The decision comes at a low point in the BALCO saga. After a series of guilty pleas and two court convictions, the once celebrated steroids investigation appears to have run aground. Prosecutors called off the highly anticipated trial of Barry Bonds(notes) in March to appeal an evidentiary ruling. Next month oral arguments will be heard in San Francisco before the Ninth Circuit on that separate matter: Whether documents that allegedly tie Bonds to steroids can be admitted into court without the testimony of his former trainer, Greg Anderson.
The ruling Wednesday dates back to Novitzky’s search of Comprehensive Drug Testing Inc. of Long Beach, Calif., on April 8, 2004. Novitzky had a warrant for the records of 10 players caught up in BALCO. But he and his superiors decided to go beyond the legal warrant and seize an entire database with thousands of testing records in multiple sports – sparking a legal battle.
Three lower courts ruled Novitzky violated the Fourth Amendment, which protects against unreasonable search and seizures, and ordered the records returned and the notes of Novitzky’s investigation destroyed. Susan Illston, the judge in the Bonds case, was openly skeptical of Novitzky’s conduct, saying in open court: “I think the government has displayed … a callous disregard for constitutional rights. I think it’s a seizure beyond what was authorized by the search warrant, therefore it violates the Fourth Amendment.”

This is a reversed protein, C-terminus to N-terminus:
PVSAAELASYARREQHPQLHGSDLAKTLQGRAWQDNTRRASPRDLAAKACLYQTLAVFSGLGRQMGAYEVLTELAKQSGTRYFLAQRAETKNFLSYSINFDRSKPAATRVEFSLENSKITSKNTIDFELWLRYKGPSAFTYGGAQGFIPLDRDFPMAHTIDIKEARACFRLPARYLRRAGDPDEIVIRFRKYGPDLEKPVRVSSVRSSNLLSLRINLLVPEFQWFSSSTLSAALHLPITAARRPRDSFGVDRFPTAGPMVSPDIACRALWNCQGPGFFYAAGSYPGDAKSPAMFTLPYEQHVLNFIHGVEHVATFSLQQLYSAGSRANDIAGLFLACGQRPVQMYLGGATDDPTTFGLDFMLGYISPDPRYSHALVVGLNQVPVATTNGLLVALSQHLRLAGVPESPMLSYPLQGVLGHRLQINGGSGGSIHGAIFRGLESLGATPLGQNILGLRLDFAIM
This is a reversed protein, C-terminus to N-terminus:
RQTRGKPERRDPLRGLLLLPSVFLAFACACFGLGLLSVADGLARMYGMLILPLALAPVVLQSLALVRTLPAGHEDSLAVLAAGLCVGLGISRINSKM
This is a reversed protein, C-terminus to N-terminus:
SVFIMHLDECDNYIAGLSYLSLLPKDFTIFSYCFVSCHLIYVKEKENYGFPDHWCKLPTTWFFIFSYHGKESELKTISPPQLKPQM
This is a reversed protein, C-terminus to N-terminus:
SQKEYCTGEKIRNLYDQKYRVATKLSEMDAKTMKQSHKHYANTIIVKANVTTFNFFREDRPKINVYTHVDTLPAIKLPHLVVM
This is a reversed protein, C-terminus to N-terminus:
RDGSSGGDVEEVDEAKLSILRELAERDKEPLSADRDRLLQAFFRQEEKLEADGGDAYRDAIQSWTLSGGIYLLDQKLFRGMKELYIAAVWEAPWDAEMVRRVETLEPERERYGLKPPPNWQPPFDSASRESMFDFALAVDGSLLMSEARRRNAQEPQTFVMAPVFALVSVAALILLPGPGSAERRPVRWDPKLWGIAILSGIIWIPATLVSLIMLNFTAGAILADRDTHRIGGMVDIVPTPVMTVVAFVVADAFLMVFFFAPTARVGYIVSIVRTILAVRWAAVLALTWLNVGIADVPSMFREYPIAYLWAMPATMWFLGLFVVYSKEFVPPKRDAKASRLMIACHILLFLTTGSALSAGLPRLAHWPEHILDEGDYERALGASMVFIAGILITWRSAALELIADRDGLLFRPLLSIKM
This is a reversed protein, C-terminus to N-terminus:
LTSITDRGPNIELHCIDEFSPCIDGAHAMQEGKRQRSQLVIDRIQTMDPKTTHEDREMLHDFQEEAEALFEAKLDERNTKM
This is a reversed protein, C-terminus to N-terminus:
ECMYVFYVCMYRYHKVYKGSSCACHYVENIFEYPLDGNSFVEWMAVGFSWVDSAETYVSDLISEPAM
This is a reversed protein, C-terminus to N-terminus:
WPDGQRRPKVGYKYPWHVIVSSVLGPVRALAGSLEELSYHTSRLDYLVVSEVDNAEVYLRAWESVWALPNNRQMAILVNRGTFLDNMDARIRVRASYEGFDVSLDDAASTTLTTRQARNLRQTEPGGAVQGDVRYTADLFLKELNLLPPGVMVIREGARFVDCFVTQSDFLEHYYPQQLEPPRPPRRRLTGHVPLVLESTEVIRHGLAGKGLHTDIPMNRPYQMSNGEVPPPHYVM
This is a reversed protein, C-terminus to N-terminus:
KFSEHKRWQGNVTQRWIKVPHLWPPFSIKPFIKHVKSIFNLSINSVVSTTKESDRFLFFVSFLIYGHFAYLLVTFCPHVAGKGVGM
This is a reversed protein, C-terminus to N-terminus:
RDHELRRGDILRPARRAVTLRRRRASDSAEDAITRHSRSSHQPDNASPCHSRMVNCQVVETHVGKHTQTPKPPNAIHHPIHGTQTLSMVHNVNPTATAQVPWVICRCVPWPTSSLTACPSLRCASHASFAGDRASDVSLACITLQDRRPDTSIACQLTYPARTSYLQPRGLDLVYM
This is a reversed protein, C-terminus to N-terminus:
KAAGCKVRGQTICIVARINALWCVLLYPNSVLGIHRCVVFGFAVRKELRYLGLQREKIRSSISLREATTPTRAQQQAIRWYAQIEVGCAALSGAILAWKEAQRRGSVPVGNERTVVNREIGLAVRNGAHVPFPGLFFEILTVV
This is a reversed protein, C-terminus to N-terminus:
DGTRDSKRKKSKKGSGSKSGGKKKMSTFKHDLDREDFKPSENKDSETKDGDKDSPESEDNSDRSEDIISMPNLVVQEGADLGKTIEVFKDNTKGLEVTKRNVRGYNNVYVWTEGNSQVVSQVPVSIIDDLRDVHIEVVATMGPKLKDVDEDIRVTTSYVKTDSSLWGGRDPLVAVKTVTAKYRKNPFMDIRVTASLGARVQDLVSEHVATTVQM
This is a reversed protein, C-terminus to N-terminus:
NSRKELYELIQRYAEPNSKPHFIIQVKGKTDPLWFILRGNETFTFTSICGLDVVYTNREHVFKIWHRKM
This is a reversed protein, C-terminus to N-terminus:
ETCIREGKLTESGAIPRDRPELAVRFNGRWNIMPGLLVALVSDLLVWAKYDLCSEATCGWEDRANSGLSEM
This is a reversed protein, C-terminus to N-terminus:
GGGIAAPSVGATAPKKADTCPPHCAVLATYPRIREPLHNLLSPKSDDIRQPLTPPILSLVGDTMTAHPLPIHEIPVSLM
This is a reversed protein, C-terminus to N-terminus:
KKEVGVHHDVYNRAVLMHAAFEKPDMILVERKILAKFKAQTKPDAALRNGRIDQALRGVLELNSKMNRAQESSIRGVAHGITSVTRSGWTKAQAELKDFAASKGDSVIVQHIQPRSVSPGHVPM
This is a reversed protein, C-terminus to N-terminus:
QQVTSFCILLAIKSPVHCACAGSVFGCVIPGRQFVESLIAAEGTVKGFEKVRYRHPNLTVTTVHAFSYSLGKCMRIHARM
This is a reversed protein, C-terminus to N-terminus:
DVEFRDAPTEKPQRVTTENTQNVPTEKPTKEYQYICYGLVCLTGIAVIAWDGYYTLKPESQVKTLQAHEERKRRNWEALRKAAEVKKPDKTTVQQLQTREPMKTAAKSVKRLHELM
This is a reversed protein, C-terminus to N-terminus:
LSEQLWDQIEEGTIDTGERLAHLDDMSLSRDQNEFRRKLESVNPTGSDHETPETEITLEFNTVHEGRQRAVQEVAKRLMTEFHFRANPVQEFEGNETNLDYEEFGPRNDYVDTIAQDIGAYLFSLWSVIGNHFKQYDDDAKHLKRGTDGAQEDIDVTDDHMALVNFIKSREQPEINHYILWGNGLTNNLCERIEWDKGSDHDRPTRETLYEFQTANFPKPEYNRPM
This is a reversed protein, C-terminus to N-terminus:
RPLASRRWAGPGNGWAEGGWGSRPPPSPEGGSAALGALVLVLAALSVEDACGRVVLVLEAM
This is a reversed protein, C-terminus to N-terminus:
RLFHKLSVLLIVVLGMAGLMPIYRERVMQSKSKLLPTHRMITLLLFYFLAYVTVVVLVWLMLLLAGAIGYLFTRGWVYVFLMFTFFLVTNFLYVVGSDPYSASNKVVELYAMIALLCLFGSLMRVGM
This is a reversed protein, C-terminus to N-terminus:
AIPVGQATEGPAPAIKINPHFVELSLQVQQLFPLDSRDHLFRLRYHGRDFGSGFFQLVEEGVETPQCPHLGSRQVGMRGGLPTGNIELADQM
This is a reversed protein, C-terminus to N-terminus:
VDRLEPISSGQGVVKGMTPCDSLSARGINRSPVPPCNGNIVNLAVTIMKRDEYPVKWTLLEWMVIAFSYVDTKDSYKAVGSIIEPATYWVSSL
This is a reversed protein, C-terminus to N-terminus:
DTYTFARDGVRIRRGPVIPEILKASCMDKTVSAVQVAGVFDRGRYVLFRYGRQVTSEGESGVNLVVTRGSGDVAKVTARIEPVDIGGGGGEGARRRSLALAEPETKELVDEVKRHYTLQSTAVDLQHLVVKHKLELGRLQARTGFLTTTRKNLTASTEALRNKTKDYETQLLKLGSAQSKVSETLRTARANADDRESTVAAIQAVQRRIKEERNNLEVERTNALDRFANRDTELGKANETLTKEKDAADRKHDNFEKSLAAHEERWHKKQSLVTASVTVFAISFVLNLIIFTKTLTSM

On Wednesday the chief judge said the government made false representations that Novitzky had to take everything for technical reasons. “The record reflects no forensic lab analysis, no defusing of booby traps, no decryption,” Kozinski wrote. “Rather, the case agent [Novitzky] immediately rooted out information pertaining to all professional baseball players and used it to generate additional warrants and subpoenas to advance the investigation.”
Peters said it is hard for him “to pinpoint whether Novitzky was the wrongdoer or whether the assistant U.S. Attorneys were the wrongdoers.” He said he spoke to BALCO prosecutors Jeff Nedrow and Matthew Parrella during the contended 2004 search. “They either let him [Novitzky] run amuck or wanted him to run amuck. The people lost here were the prosecutors.”
The U.S. Attorneys’ office said through a spokesman that the government was considering whether it would appeal to the Supreme Court.
There may be technical hurdles. The government didn’t follow standard court rules. It failed to appeal lower court rulings. And the necessary political momentum may have evaporated from the last stages of a steroids probe running out of testosterone.
“They will have to get permission from the Solicitor General’s office in Washington D.C. to appeal to the Supreme Court,” La Bella said. “Unless they believe they are absolutely, positively right on this one, they won’t appeal. They don’t want to make bad law that would cause problems in other cases.”
Not that federal prosecutors are likely to be happy with the ruling. A large part of the decision directs law enforcement on what it cannot do in searches of computer files – potentially narrowing the scope of future investigations of more serious criminal conduct.
As for the consequences of the illegal search, Peters said he doesn’t know who committed the leaks. But he does have an idea of who created and printed the two- to three-page list of players who tested positive, the list that was circulated among at least a handful of attorneys and that resulted in the leaks.
“I have a strong suspicion the list was created by Novitzky,” he said.